The development of a compliant neural probe is necessary to achieve chronic implantation with minimal signal loss. Although fiber-based neural probes fabricated by the thermal drawing process have been proposed as a solution, their long-term effect on the brain has not been thoroughly investigated. Here, we examined the mechanical interaction of thermally drawn fiber implants with neural tissue through computational and histological analyses. Specifically, finite element analysis and immunohistochemistry were conducted to evaluate the biocompatibility of various fiber implants made with different base materials (steel, silica, polycarbonate, and hydrogel). Moreover, the effects of the coefficient of friction and geometric factors including aspect ratio and the shape of the cross-section on the strain were investigated with the finite element model. As a result, we observed that the fiber implants fabricated with extremely softer material such as hydrogel exhibited significantly lower strain distribution and elicited a reduced immune response. In addition, the implants with higher coefficient of friction (COF) and/or circular cross-sections showed a lower strain distribution and smaller critical volume. This work suggests the materials and design factors that need to be carefully considered to develop future fiber-based neural probes to minimize mechanical invasiveness.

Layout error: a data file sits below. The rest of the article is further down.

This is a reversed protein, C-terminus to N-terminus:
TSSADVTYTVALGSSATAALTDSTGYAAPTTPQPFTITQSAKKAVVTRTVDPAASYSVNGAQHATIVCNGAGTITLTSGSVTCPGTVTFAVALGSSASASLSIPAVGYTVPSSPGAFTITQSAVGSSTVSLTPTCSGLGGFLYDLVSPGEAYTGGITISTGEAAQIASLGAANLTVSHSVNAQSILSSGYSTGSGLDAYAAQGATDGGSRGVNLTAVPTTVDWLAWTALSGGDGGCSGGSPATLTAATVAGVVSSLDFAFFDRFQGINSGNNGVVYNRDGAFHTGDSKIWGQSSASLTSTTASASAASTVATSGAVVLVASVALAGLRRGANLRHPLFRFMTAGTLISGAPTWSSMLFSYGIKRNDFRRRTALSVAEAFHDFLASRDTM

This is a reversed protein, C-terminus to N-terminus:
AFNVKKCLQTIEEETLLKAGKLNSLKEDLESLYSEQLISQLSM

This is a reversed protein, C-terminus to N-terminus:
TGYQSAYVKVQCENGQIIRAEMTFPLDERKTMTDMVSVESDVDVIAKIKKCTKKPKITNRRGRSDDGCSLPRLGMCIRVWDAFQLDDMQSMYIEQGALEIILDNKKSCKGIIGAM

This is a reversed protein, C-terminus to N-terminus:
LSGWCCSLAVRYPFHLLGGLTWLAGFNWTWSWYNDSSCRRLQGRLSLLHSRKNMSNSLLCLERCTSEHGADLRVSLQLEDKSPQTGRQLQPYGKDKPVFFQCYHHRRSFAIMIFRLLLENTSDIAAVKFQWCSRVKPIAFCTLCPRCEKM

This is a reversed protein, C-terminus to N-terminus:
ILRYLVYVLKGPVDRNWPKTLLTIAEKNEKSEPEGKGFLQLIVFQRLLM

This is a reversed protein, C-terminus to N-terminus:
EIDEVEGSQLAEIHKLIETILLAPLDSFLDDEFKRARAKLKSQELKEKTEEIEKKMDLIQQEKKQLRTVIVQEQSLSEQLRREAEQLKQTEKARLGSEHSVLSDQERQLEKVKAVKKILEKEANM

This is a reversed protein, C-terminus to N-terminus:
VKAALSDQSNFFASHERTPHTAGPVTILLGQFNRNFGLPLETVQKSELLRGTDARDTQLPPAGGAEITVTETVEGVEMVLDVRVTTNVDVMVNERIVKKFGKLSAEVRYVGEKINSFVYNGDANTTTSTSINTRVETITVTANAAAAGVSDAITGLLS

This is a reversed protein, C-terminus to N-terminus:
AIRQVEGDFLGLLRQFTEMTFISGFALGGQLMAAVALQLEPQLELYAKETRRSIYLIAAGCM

Bibliographical noteFunding Information:
Funding: This study was supported by Basic Science Research Program through National Research Foundation of Korea (NRF-2020R1C1C1007589), Korea Medical Device Development Fund grant funded by the Korean government (the Ministry of Science and ICT, the Ministry of Trade, Industry and Energy, the Ministry of Health and Welfare, the Ministry of Food and Drug Safety) (NTIS Number: 9991006805), and the Smart Project Program through KAIST-Khalifa Joint Research Center (KK-JRC), KAIST College of Engineering Global Initiative Convergence Research Program.
© 2021 by the authors. Licensee MDPI, Basel, Switzerland.
All Science Journal Classification (ASJC) codes
- Control and Systems Engineering
- Mechanical Engineering
- Electrical and Electronic Engineering